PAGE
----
Wednesday, March 27, 2013


Emma Amos "Tightrope"  1994  Private Collection
Emma Amos (b.1938) was born and raised in Atlanta, Georgia. She is a graduate of Antioch University, and also attended the London Central School of Art from which she earned a diploma in etching.  She moved to NYC in 1960 to teach at the Dalton School, and a few years later entered New York University, where she received a Master of Art Education. While at NYU she was invited to become part of SPIRAL, a group of black artists that included Romare Bearden and Charles Alston. She was the youngest member of that group and the only female, and although she was grateful to be included, she later remarked upon her solo female status within the group by saying, "I thought it was fishy that the group had not asked Vivian Browne, Betty Blayton, Faith Ringgold, Norma Morgan, or any other woman of their acquaintance to join. I was probably less threatening to their egos, as I was not yet of much consequence." (from Creating Their Own Image, 2005, Lisa Farrington.)

This piece, Tightrope, shows the tricky balance of being an artist and a woman and black, in a profession and a tradition that has been typically male and white. Amos has commented that she was originally drawn to the paintings of Gauguin, who was one of the only painters depicting "beautiful brown women."  (from, Creating Their Own Image.) As she learned more about Gauguin's notorious misogny her admiration for the French artist began to be displaced by feelings of grief and commiseration for his 13 year old Tahitian "bride" to whom she refers in the corner pieces of this multi-media piece,. The same pose is also caricatured in the printed tee shirt carried by the central figure, obviously for personal wear as needed. The central figure is of course Amos herself, navigating the tightrope act of being female, an artist and a person of color. Her costume, partially cloaked, is a cheeky nod to the cartoon character  Wonder Woman, whose superhuman powers are needed to successfully carry off such a difficult feat. I suggest too that the artist is very obliquely referencing beauty. Along with her other attributes of strength and agility and intelligence, Wonder Woman also had the gift of stunning personal beauty. In the real world, beauty can be a source of some power, but can sometimes be a drawback as well, which I believe is the reason for the artist partially concealing her own beauty with a ragged black coat.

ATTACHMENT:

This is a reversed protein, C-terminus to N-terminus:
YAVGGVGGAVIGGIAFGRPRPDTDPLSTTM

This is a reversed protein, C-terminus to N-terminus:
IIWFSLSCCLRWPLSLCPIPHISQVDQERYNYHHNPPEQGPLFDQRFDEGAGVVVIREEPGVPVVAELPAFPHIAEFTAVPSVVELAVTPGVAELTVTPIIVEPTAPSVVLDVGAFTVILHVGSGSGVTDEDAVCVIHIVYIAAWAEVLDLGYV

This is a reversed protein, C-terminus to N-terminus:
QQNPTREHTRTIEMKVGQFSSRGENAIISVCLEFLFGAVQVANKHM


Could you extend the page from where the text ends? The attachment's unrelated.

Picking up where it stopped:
Amos seems to have managed the balancing act of life highly successfully. She and her late husband were married for over forty years, and raised two children. While her family was young she focused on textile arts such as quilting, weaving and sewing. In 1980 she began teaching at Rutgers University, receiving tenure in 1992 and continuing to teach there until her retirement from academia  in 2008. She has received many honors and fellowships, including the Pollock-Krasner Grant and a Yaddo Artist Residency.  Her work is in the collection of the Library of Congress (USA), the National Gallery of Art (USA)  and the Pennsylvania Academy of the Fine Arts, as well as numerous other public and private collections world-wide. She maintains an active studio practice and is represented by Flomenhaft Gallery in NYC. The artist's website can be seen here.

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